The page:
Galleries

  1. Edge & Surface by Claudia Meyer at Fresh Paint Art Gallery
  2. Hydrographics by R. Dean Larson at DNJ Gallery
  3. Unexplored Territory by Kevin Cooley and Phillip Andrew Lewis at Kopeiken Gallery
  4. Michael Kenna at Peter Fetterman
  5. Marcia Roberts: From the Beginning at Rosamund Felson
  6. Beverly Semmes 1992-1994 at Shoshana Wayne
  7. Dustin Yellin at Richard Heller
  8. Los Gigantes at Frank Lloyd – this included works from 5 of the galleries longstanding artists: Larry Bell, Craig Kauffman, John Mason, Ed Moses, and Peter Voulkos
  9. Group show at 1301PE – included Fiona Banner, Fiona Connor, Kirsten Everberg, Ann Veroinca Janssens, Jorge Pardo, Blake Rayne, Jessica Stockholder, Diana Thater, Rirkrit Tiravanija
  10. Robert Reynolds Studio
Barbara Kruger at Hammer Museum

Barbara Kruger at Hammer Museum

Nancy Rubins at MOCA

Nancy Rubins at MOCA

Charles Ray "Boy with Frog" at Getty Museum

Charles Ray “Boy with Frog” at Getty Museum

Dustin Yellin at Richard Heller

Dustin Yellin at Richard Heller

Keltie Harris at SMMOA

Keltie Harris at SMMOA

Diane von Furstenberg at LACMA

Diane von Furstenberg at LACMA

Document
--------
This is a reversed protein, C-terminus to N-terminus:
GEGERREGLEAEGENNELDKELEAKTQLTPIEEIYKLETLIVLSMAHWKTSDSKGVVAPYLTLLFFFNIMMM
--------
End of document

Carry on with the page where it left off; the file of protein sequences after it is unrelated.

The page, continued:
Calder at LACMA

Calder at LACMA

Hiroshi Sugimoto at The Getty

Hiroshi Sugimoto at The Getty

Levitated Mass by Michael Heizer

Levitated Mass by Michael Heizer

Richard Serra

Richard Serra

Metropolis II by Chris Burden

Metropolis II by Chris Burden

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Art to Buy Now – A Look at the Past Year

Over the past year I have written about art I have seen during my travels across the country. I created the following postcards to serve as my visual “notes”

Art to Buy Now – A Look at the Past Year:

Picture1 Picture7 Picture8 Picture6 Picture5 Picture4 Picture3 Picture2

Telluride – January 2014

Last week my partner & I took a few days off to go explore Telluride and do some skiing.  It wound up being the perfect time to go because we were between weather systems –  there was snow on the ground, but the skies were sunny and the temperatures warm.

Telluride was settled with miners back in the mid-1800s and it still has much of it’s old town charm. While the mountain village overflows with tourists, I got the sense that the actual town itself is a community of locals. There are plenty of restaurants, shops and galleries to appeal to visitors and residents alike.

Of course, I took a few breaks from the slopes to check out the local art scene, a half-dozen galleries and a handful of studios.